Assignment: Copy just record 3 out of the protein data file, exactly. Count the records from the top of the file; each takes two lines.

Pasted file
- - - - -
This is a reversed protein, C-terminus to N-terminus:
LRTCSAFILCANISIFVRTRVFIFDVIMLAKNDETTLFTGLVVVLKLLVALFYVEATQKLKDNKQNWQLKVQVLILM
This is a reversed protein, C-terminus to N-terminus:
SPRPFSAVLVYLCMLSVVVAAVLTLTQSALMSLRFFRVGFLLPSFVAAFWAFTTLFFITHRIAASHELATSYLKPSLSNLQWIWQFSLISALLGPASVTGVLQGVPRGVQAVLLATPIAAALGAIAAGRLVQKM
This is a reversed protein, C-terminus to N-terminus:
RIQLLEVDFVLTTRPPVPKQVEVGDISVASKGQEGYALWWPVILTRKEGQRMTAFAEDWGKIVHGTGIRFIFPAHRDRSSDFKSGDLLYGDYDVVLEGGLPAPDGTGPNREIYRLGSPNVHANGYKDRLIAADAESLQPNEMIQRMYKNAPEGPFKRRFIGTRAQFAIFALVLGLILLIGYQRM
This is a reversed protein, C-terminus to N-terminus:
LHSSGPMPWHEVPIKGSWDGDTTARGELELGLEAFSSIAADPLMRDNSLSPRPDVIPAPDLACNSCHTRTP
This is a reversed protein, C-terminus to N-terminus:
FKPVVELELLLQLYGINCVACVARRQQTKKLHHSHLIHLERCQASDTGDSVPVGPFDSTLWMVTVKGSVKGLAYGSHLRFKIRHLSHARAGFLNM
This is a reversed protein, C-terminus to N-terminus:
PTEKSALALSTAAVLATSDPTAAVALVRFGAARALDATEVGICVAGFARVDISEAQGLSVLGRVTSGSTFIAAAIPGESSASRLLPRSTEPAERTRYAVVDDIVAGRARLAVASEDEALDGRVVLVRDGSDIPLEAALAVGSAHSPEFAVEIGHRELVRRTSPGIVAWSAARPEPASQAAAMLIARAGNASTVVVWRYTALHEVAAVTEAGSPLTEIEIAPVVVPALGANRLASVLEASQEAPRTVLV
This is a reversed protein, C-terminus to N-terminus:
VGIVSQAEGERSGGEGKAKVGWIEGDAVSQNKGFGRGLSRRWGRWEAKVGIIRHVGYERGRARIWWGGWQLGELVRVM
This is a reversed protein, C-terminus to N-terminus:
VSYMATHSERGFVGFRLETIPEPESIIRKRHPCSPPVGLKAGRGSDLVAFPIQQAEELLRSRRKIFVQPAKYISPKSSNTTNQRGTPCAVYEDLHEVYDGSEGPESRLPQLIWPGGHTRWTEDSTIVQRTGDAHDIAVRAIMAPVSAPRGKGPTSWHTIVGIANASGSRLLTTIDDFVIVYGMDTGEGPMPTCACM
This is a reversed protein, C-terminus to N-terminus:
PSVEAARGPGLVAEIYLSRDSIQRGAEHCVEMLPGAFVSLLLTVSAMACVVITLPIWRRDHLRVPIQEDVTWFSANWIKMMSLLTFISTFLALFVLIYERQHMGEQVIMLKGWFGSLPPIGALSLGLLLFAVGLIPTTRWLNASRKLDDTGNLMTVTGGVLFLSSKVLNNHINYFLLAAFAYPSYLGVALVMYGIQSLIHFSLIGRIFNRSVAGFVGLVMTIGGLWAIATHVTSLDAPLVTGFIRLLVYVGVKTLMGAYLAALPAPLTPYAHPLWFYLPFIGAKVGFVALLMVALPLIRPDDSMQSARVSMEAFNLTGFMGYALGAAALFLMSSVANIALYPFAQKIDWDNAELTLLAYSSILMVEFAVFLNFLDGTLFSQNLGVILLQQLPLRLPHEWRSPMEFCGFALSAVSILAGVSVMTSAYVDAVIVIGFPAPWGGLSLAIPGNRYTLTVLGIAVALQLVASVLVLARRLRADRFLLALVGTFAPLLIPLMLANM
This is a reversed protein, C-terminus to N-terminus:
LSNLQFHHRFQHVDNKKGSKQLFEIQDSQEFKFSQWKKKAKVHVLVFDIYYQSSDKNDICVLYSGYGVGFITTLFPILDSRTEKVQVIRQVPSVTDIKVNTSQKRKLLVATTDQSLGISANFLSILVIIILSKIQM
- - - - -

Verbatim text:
This is a reversed protein, C-terminus to N-terminus:
RIQLLEVDFVLTTRPPVPKQVEVGDISVASKGQEGYALWWPVILTRKEGQRMTAFAEDWGKIVHGTGIRFIFPAHRDRSSDFKSGDLLYGDYDVVLEGGLPAPDGTGPNREIYRLGSPNVHANGYKDRLIAADAESLQPNEMIQRMYKNAPEGPFKRRFIGTRAQFAIFALVLGLILLIGYQRM